However, the economic model presented by many Services to Advertisers is highly inefficient. Advertising on Services such as Web sites generally generate between a 1% and 10% response rate, with 2% as a typical response rate. There are numerous reasons for poor response rates such as 2%, including poor or unappealing designs of the Offer, but one of the main reasons for poor response rates is simply that an Offer is tendered to Users who have no interest in the product, service and/or subject matter. For example, Advertisers of golfing equipment or luxury automobiles have little assurance that placing Offers on Services such as CNN.com or Time Warner's pathfinder.com will result in their messages reaching a high percentage of their target audiences.
Services can provide extremely attractive mediums for Advertisers by improving the match between the subject of the Offer and a User's interests. A small improvement in response rate for Advertisers, even as small as 2%, can substantially improve the economics of placing Offers in Services. Thus Advertisers and Services have great interest in techniques of measuring and improving the match of Offer to User. These techniques are known as “Offer targeting.” With improved Offer targeting, Services can profit dramatically by sharing in the improved performance by increasing the CPM price for their systems.
Some Services have attempted to improve the efficiency of their Offer targeting through manual means. These have included manual organization of Services into known topic areas that Advertisers may select to place offers into. This strategy works somewhat when the content delivered by Services is well known and easily classed into categories or is static in nature. This approach does not work well for a dynamic medium with huge sets of rapidly changing content and the content is out of the control of the Service—which are attributes of the World Wide Web.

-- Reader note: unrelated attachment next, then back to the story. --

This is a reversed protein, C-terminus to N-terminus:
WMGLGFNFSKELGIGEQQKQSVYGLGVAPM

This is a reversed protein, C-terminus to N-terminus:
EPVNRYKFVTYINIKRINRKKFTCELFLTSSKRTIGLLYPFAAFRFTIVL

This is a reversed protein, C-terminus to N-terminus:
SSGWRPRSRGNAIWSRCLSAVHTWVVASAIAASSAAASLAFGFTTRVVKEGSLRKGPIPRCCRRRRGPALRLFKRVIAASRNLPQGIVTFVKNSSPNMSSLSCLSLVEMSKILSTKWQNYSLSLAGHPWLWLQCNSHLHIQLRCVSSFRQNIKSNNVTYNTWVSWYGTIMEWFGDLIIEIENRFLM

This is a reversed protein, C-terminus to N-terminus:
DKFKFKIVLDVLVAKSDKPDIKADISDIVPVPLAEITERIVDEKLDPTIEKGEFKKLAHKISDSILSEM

Other targeting techniques include requiring Users to specify their interest categories manually. These systems may work for small numbers of well-understood information content areas but are not practical for Services that span the breadth of the Internet. Furthermore, manual systems of specifying preferences are cumbersome for Users, which they subsequently abandon. This results in inaccurate preferences, misleading preferences or obsolete preferences, causing a mismatch between actual User interests and the information captured in manual preferences systems.
In view of the foregoing background, one object of the present invention is to improve the match between User interests and Advertisers' messages by transparently assessing the type of information that a User reviews over time.
Another object of the invention is to create a “profile” of interests of the User, which may be used to subsequently direct Offers.
A further object of the invention is to target Offers to individuals who have indirectly expressed interest in specific subject matter.
A more general object of this invention is to provide a higher User response rate per CPM.